Being a sports fan is, as Max Mosley knows too well, a painful and often expensive business. I knew my cavalier investment in Bernard Hopkins to beat Joe Calzaghe on Saturday night, despite Hopkins at 43 being almost as old as I am, was heading where the sun don’t shine as soon as Tom Jones popped up in the ring to sing the Welsh national anthem. Crikey, he’s good. It made my hairs, what’s left, stand on end so God knows what it did for Calzaghe let alone the flag-loads of Welsh fans ringside in Vegas.
In truth it was a nasty, tight, uninspiring fight. Now Calzaghe has said he’s going to fight Roy Jones, 39, and the official ‘Fighter of the Decade’ — though that decade was the 1990s. I don’t want to moan, but shouldn’t these guys be fighting each other when they are at their physical peak, not just their bankable peak?
I suppose Calzaghe is just putting off the point at which he becomes an ex-boxer. Not the easiest career, I must say. Poor Frank Bruno hasn’t managed it well though the great Barry McGuigan seems to have pulled it off. His easy charm and laid-back erudition certainly helped me through the small hours on Sunday morning as Setanta’s studio pundit.
What happens to ex-rugby players is a bit murkier. After one of the most badly handled pieces of management since the assassination of Julius Caesar, the former England coach Brian Ashton was duly shafted last week and the monobrowed superman and 2003 World Cup winner Martin Johnson took over as England team manager. Behind it all seems to be the figure of Rob Andrew, a man unlikely to win many popularity contests. If you were at Twickers, you might be asking what exactly is he supposed to be doing. He never inspired much love as a stand-off.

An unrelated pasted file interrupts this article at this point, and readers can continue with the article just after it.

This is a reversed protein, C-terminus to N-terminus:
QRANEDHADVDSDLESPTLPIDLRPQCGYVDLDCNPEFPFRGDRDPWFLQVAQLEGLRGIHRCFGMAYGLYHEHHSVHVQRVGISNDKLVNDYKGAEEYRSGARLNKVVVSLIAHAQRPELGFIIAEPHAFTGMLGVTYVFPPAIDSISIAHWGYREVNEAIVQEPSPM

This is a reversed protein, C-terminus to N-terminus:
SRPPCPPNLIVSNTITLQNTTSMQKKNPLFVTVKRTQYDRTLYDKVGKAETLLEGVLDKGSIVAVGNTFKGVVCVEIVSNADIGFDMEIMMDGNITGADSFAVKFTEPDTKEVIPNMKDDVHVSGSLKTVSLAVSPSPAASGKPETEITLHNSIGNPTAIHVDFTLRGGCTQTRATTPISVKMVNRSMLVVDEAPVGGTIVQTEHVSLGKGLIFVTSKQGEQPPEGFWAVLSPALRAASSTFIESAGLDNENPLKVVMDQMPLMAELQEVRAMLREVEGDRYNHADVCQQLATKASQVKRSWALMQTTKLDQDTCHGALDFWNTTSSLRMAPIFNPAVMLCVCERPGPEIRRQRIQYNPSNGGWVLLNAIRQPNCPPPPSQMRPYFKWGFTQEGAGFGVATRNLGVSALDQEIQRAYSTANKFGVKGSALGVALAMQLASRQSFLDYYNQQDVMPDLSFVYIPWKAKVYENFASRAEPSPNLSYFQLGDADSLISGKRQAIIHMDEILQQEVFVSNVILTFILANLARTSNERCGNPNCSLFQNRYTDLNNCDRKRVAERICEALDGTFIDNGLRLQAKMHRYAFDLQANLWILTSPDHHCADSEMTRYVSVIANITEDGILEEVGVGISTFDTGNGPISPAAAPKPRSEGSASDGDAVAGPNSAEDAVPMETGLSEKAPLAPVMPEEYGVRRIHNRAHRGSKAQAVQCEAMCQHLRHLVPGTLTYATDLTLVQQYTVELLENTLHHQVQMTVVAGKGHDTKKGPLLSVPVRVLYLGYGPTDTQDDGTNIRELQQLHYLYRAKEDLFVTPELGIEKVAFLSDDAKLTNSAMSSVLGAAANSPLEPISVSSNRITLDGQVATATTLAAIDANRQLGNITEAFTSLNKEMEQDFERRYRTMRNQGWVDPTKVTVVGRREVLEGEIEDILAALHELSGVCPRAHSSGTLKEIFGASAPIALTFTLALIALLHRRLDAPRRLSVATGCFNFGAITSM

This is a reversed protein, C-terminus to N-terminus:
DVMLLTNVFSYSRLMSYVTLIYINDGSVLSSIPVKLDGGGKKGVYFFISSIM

So when the chartered accountant Andrew introduced his new colleague, deputy bank manager Jonno, at Twickenham last week, it was a pretty downbeat occasion that seemed to echo their early career paths. And you couldn’t help but wonder, as Carrie Bradshaw would say, whether there was something slightly peculiar about Johnson’s decision to miss England’s first two Tests under his stewardship, against the All Blacks — yes the All Blacks — because his wife was pregnant. More the deputy bank manager than the titan of the second row there.
But at the same time we shouldn’t get too maudlin over Ashton, however nice and honourable he is. The England performances in the Six Nations this year were pretty shoddy: a suicidal second half against Wales, a very poor showing against Italy, and defeat to Scotland in what was one of the worst games in history. The miraculous recovery in the World Cup was just that: a kind of gravity-defying miracle. There had to be change: but you just hope the new man’s results on the field don’t reflect the shabby way he got the job.
Still on former sport stars, the most cheering news of the week came with the news, to me, that Andrea Jaeger, sulky tennis wonderkid who was World No. 2 at just 16 before losing a Wimbledon final to Martina Navratilova, has become a nun. Good luck to her, and she seems thoroughly happy after a miserable childhood. But it’s not a career option that seems to be open to, say, Chris Evert.
Ignore this twaddle about English football having the best premier league in the world. What’s far more interesting right now is the race to get out of the Championship. And the best story is the progress of Hull City under Phil Brown. If they do go up, no one can ever again ask, ‘Where’s Hull?’